First published: US, Morrow, 1935; UK, Heinemann, 1935
Here is Sir Henry Merrivale again, whom you’ve met before, in The Plague Court Murders, etc.
TIME: The present. PLACE: In Lord Mantling’s ancestral mansion in Curzon Street, a room called the Red Widow’s Chamber. In 1802, a man had died there; in 1823, a girl; in 1870 and 1876, two gentlemen had been mysteriously found dead. Then the room had been sealed up.
Now, in 1934, eight men and a woman gathered round a table for a sinister experiment. Beside H. M., there were, among others, Lord Mantling of the flaming hair and booming voice; Guy Brixham, his brother, sardonic and uneasy behind his dark glasses; Ravelle, the blond Frenchman, smiling and debonair. But it was little, inoffensive Bender who drew the Ace of Spades and was escorted solemnly into the Red Widow’s Chamber.
The door closed. Eight people waited tensely, calling out to Bender every quarter of an hour, hearing his muffled answer from within. And then…
Death trap? … Poison? … or WHAT?
A modern mystery backed by a shuddering historic background; the impossible situation which is Carter Dickson’s speciality, solved without hocus-pocus. But, above all, old H. M., the rumbling, grumbling, grand old man who has become one of our best-loved detectives.
Masterly treatment of the stock situation of the man found poisoned in “a room that kills”, this one dating from the Revolution. H.M., at his most serious and intelligent, recognises the significance of the clue of the chicken soup, murdered animals, hypnotism and ventriloquism. The murder method is ingenious in its simplicity and utterly surprising, although clues, properly interpreted, abound (although the reader, like Chief Insp. Masters, may be led astray by mist and a Japanese dressing-gown). The identity of the murderer is a surprise; the motive, hinging on the lunacy law, unusual.
Times Literary Supplement (16th November 1935):
A female member of the French Sanson family of headsmen brought as dowry a roomful of costly furniture. But the Sanson grandmother, angry at the young English husband’s dislike of the Sanson profession, arranged that anyone who looked for jewels in secret drawers would probably meet a poisoned pin. Four people so died between 1802 and 1876.
In 1935 Lord Mantling, in whose house in Curzon Street the room of furniture was a kind of Bluebeard chamber, tried to test the legend. The first man who passed two hours alone in the room died of curare with no visible wound, though they heard his voice every fifteen minutes. Later, Lord Mantling’s brother Guy was killed in the same room. Was it the Sanson poison, or some new criminal hiding behind the legend? There are five or six suspects, to be sifted by fat, wheezy “H.M.” from the F.O. (and from earlier novels), and by Chief Inspector Masters. Most of them had something to hide, so the reader is well puzzled, but all the parts fall neatly into place at the end.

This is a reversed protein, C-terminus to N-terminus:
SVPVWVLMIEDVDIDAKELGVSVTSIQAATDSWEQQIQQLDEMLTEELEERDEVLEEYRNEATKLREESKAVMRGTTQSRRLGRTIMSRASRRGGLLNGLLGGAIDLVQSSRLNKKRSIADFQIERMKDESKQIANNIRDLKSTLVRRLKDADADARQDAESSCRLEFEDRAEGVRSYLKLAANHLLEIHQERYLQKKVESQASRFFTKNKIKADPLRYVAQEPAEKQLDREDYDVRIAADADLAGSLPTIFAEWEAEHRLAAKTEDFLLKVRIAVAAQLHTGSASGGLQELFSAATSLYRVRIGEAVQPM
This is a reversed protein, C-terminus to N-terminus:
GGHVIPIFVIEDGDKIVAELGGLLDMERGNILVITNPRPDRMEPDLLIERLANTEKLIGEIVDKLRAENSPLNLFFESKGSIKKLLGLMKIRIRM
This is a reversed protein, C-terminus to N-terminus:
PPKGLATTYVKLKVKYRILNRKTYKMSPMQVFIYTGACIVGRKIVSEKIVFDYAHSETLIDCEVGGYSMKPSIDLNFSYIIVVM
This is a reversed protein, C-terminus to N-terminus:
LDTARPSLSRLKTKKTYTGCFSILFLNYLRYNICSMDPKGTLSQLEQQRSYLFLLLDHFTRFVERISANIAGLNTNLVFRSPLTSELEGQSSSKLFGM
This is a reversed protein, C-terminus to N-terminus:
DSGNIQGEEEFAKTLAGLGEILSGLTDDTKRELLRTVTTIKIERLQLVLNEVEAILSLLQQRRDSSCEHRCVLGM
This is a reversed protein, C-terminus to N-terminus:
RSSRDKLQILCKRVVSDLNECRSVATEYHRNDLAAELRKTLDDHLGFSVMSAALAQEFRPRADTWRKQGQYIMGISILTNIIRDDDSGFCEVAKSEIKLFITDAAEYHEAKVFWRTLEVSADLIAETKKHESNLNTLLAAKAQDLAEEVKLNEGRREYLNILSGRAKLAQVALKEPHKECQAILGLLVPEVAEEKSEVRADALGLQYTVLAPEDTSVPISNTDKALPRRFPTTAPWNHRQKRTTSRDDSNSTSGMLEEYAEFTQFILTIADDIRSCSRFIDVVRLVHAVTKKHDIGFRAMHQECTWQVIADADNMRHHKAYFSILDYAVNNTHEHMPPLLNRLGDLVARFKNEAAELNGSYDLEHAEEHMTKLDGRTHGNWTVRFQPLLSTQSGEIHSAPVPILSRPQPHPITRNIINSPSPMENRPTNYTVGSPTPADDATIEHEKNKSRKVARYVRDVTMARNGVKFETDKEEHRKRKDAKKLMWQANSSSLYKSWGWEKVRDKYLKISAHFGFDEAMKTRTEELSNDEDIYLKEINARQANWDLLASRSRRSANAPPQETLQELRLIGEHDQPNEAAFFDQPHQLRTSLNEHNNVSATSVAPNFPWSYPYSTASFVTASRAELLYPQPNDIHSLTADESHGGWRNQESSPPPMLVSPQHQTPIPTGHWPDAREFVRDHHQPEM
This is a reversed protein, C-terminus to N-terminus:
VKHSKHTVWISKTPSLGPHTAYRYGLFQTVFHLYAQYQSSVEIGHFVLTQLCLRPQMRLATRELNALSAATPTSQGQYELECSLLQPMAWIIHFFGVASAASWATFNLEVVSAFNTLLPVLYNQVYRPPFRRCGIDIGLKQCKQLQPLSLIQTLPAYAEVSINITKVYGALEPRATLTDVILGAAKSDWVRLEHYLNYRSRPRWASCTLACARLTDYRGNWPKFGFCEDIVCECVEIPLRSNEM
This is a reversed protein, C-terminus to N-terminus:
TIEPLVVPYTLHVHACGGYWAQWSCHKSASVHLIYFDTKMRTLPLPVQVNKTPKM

Observer (Torquemada, 1st December 1935):
The Red Widow Murders produce a more muddled effect than did The White Priory ones, but this is the fault of the criminal, who has chosen a smaller circle in which to commit Mr. Dickson’s latest Hermetic crimes. The author is to be congratulated on his deft handling of a branch of science which led Buchan woefully astray in The Three Hostages. The picture he gives us of the circumstances of the guillotine during The Terror is detective writing at its most grim, and surely the reconstruction of a blowpipe murder in H.M.’s office is detective writing at its funniest. Mr. Dickson has so successfully worked H.M. into a living figure of Falstaffian humour that we are badly jolted when, twice in the course of this excellent psychological melodrama, he allows a typical H.M. locution to slip from the mouth of Humphrey Masters.
New Statesman & Nation (Ralph Patridge, 25th January 1936):
Mr. Carter Dickson revels in situations which border on the supernatural. In The Red Widow Murders a man is murdered in the usual locked room with his friends within call, a repetition of the theme of his Plague Court Mystery. The crime is, of course, elucidated by Sir Henry Merrivale as just another instance of devilish human ingenuity. But I do wish Mr. Dickson would keep the Indian arrow poison out of his deaths and our lives.
Sat R of Lit (11th May 1935, 40w):
Mr. Dickson’s grand eye for the eerie and the ’orrible glosses over some rather loose and lummocky detectiving.
NY Times (Isaac Anderson, 12th May 1935, 270w):
The construction is, perhaps, a bit too intricate for some tastes, but it will please those who like hard nuts to crack.
Manchester Guardian (E.R. Punshon, 18th December 1935, 160w):
One is inclined to think that a little less resolute an accumulation of marvels might in the end have proved a little more effective. It is, however, a coherent and possible, if highly artificial, pattern into which, with extreme ingenuity, these different strands of horror and of mystery are woven for the fat detective ‘H.M.’ to unravel again.
Mr. Carter Dickson’s fertile imagination shows no sign of exhaustion in The Red Widow Murders, and once again he gives a remarkable exhibition of ingenuity.
Mr. Dickson handles his material, especially the historical with skill, and he conveys atmosphere as well as character.
Mr. Carter Dickson is extremely ingenious; he possesses a sinister sense of character and atmosphere, a startling technical knowledge of new and nasty homicidal devices.